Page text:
Information and resources for carers of adults with mental health problems.
The term carer is used here to describe someone who provides, or intends to provide, practical and emotional support to someone with a mental health problem.
You may or may not live with the person you care for. They may be your spouse, partner, a relative, friend or neighbour, but you now find yourself in a position of needing to support someone.
The term mental health problem is used to describe a number of mental illnesses of a severe and/or enduring nature; such as clinical depression, schizophrenia, bi-polar disorder (manic depression), psychosis, dementia or an eating disorder. We must ensure you receive the right support and information, and are involved in the assessment and care planning for the person you care for, including any changes to their care plan. Under the Carers (Equal Opportunities) Act 2004, carers are entitled to an assessment of their own needs.
A carers’ assessment must consider whether the carer works, undertakes any form of education, training, leisure activity or their wish to do any of these. It is usually carried out by a mental health worker in the relevant team, as they have the best knowledge of the social support network surrounding the person who is being cared for. This may be the care co-ordinator, who maybe a community psychiatric nurse, a social worker, occupational therapist or other member of the local community mental health team. Where someone receives services from the complex care and dementia service, the assessment may be carried out by adult care, health and wellbeing. Either way, the health or social care worker will have experience, knowledge and skills in mental health care.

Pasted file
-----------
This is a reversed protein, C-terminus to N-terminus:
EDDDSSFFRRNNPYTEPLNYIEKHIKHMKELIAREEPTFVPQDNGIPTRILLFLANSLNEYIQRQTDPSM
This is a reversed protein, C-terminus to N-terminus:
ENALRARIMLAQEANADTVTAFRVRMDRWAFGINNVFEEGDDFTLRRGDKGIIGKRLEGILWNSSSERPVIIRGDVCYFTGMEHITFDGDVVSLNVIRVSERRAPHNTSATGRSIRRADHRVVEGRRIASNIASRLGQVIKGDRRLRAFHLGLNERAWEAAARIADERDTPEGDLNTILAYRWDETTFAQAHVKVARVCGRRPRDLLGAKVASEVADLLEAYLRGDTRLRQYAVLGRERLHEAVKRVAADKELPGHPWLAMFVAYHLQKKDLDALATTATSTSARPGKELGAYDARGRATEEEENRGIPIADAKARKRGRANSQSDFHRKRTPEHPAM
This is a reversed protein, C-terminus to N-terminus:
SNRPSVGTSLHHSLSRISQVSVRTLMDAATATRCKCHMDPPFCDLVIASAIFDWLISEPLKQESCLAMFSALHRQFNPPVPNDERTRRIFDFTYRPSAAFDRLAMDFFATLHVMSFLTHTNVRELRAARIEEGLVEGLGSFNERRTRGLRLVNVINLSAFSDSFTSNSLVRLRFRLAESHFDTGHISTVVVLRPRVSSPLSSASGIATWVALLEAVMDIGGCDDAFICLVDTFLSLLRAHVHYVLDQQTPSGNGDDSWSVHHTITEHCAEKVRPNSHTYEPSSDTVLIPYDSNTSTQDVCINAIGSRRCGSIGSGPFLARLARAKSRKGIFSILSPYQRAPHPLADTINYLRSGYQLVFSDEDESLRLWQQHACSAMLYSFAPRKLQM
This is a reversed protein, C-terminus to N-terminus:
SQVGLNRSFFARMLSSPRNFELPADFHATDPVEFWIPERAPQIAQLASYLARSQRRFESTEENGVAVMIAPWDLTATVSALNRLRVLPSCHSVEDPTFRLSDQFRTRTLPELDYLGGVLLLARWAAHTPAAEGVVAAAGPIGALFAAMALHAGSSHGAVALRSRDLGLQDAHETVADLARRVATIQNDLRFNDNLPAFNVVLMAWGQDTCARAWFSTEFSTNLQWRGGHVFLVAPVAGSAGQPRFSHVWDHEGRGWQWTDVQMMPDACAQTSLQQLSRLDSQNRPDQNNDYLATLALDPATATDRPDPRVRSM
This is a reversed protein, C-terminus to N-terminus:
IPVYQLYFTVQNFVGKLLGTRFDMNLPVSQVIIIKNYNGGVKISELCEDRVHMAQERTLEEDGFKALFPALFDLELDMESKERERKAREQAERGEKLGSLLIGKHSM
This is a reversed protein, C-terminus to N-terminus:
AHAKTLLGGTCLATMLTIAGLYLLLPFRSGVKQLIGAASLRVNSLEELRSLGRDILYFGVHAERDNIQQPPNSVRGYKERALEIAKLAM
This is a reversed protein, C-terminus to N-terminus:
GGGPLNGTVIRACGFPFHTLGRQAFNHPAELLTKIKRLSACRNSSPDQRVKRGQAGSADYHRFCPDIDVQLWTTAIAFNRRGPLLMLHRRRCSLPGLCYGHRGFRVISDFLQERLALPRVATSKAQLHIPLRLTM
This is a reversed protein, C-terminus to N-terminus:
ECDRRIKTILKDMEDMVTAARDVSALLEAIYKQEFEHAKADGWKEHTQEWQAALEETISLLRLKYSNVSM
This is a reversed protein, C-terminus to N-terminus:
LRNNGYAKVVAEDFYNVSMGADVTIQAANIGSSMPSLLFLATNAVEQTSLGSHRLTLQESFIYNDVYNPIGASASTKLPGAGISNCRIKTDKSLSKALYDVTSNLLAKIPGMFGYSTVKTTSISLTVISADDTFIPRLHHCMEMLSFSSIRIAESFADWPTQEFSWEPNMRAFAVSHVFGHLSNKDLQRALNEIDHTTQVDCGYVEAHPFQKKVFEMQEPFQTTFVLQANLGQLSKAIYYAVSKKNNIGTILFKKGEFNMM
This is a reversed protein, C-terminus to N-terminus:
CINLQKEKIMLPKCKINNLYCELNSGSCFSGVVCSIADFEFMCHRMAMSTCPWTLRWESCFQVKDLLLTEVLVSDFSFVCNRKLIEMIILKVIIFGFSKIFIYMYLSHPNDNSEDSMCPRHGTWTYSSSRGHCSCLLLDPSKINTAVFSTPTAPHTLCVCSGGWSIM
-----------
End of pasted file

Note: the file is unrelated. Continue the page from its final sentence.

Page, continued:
As a relative, spouse, partner or friend, you will have a great deal of experience and understanding of the person you care for. A carers’ assessment may identify ways that you can be assisted in your caring role. This not only helps and supports your needs, but is essential in the building of a complete picture of what life is like for the person you care for and you as their carer. Assessment can help the development of a care plan for you, if you choose to have one. It can also assist in care planning for the person you care for. You may be entitled to a carer’s personal budget to help you to continue in your caring role. Please note this is a local independent budget. It is assessed on an individual basis and is not means-tested.
For further advice and more information about a carer’s personal budget, call 01872 221047. For longer-term support, the assessment may identify the need to work with other agencies or organisations, such as Care and Support in Cornwall.